DUBAI: Tashkeel — the UAE-based art platform — hosted its annual open-call exhibition through March and April. This year’s theme was “The Philosophy of Food,” which Tashkeel called “of timely relevance to society and the world in which we live.”
Like much of the GCC, the UAE imports the vast majority of its food. Thus, the exhibition brochure stated: “A monumental shift is required in the way we approach food; how we source it, prepare and consume it… Today’s sustainable food movement is global. Unled yet inspirational, it requires us to be more reflective on food, our values and choices, living by principles based on the importance of science, the recognition of restriction and the need for wholesome sustenance.”
Tashkeel invited artists and designers in the UAE to submit works exploring issues around the philosophy of food. Here are some of the highlights.
Born in Italy, Tabbarah now lives in Abu Dhabi. This work, according to the show brochure, “explores the future of food and the epitome of fast food — a pill with all the nutritional content of the recommended dietary allowance.” This is not so far-fetched an idea as it might have seemed 20 years ago. But while such pills might fulfil humanity’s physical needs and greatly reduce the environmental impact of food production, Tabbarah’s work also raises the questions of what such a diet would mean for our social lives and mental wellbeing.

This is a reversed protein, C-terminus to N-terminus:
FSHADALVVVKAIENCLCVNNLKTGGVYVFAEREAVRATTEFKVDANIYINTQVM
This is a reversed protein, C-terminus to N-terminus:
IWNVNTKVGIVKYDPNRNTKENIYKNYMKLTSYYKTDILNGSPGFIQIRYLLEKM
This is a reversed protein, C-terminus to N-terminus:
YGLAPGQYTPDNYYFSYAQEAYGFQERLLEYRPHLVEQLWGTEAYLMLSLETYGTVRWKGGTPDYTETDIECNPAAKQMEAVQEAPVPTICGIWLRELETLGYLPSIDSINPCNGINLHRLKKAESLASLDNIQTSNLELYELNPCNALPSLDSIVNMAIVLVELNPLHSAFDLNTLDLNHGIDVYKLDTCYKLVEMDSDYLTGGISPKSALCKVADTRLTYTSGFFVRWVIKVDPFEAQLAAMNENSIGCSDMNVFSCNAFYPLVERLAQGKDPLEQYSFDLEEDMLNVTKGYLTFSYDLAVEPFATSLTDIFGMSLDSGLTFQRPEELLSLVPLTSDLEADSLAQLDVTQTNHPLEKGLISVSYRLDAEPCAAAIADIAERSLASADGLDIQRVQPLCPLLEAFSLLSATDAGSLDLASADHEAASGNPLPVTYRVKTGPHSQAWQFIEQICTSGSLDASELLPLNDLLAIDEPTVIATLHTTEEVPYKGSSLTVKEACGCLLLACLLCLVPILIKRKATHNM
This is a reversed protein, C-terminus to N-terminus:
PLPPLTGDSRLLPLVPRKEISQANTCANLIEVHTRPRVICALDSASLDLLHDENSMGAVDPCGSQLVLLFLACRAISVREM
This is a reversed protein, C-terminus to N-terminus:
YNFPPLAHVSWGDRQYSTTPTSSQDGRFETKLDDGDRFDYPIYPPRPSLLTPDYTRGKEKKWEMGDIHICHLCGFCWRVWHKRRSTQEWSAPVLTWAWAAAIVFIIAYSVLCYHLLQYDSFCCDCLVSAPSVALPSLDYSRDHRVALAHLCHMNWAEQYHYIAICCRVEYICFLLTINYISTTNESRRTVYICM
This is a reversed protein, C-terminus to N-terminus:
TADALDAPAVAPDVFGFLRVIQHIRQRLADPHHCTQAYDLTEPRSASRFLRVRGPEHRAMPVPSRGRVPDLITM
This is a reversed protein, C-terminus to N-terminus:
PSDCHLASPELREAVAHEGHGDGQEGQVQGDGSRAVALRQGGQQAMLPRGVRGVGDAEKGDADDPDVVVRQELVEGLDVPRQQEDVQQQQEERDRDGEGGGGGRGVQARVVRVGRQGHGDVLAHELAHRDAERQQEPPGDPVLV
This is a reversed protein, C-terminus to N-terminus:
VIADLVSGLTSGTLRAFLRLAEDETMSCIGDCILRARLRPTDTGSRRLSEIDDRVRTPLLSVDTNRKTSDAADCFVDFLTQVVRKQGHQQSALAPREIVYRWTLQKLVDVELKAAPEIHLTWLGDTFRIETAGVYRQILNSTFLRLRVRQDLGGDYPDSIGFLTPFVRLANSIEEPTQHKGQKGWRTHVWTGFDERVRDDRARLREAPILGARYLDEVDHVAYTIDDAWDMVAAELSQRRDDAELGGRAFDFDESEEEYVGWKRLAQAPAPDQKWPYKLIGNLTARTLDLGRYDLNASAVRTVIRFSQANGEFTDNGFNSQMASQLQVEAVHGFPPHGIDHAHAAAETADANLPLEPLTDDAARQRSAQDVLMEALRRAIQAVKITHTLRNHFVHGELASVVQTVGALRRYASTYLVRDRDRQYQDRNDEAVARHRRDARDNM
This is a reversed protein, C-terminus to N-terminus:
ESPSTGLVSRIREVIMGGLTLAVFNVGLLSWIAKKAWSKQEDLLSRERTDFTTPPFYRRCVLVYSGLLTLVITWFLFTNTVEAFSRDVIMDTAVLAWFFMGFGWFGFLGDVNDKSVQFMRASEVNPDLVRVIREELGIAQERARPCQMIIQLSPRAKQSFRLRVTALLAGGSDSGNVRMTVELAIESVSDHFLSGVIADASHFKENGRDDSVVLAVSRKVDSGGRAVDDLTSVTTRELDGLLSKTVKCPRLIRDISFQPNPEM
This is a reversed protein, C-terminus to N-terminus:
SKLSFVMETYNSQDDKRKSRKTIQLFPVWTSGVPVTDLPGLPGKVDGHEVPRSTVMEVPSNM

‘Eating with a Ghost’
The Palestinian artist, writer and performer was a natural fit for this particular exhibition; she is already working on a collection of recipes, stories and poetry dedicated to her late grandmother. Her contribution to Tashkeel’s exhibition was this video performance — “a conversation between the artist and her grandmother, in spirit” — which asks the question: “What happens to food and tradition when the people that pass it down are gone?” In the video, Afaneh prepares and eats kousa, a stuffed zucchini dish — exhibiting the kind of inherited knowledge that is “crucial for extending the lifespan of cultures and unspoken traditions.”
Debjani Bhardwaj & Mohammed Al-Attar
Bhardwaj works primarily with papercut and ceramic art, while Al-Attar is focused on digital art. The two teamed up for “The Philosophy of Food,” producing this humorous but thought-provoking work that “depicts a macabre role reversal as a statement of factory farming.” A group of commonly consumed animals feed on humans, reminding the viewer “to think about these creatures as sentient beings, many of whom endure horrible lives and deaths…”
‘Land and Children 1’
This piece is from the Egyptian artist’s “Land and Children” series of Chinese ink drawings on cotton paper. It is inspired, according to the show catalogue, by her “poetic-visual vision of man’s close connection with the land…” It continued: “The contrast and diversity of the visual image, particularly in the shaded gradations between black and white, evoke the enduring spirit needed to face the current challenges and the spirit of hope for the future.”
‘The Beauty Within 3’
Although Aswani is primarily an artist and designer, for this show she contributed a series of images of tomatoes which addressed the issue of “perfect versus imperfect food.” “In today’s consumer-led retail, imperfect food items constitute around 40 percent of food waste,” the catalogue explained. “Beauty can be found in nutritional value, and not in external appearance.” This final image — a mix of ‘perfect’ and ‘imperfect’ tomatoes — “encourages the viewer to celebrate the beauty within.”
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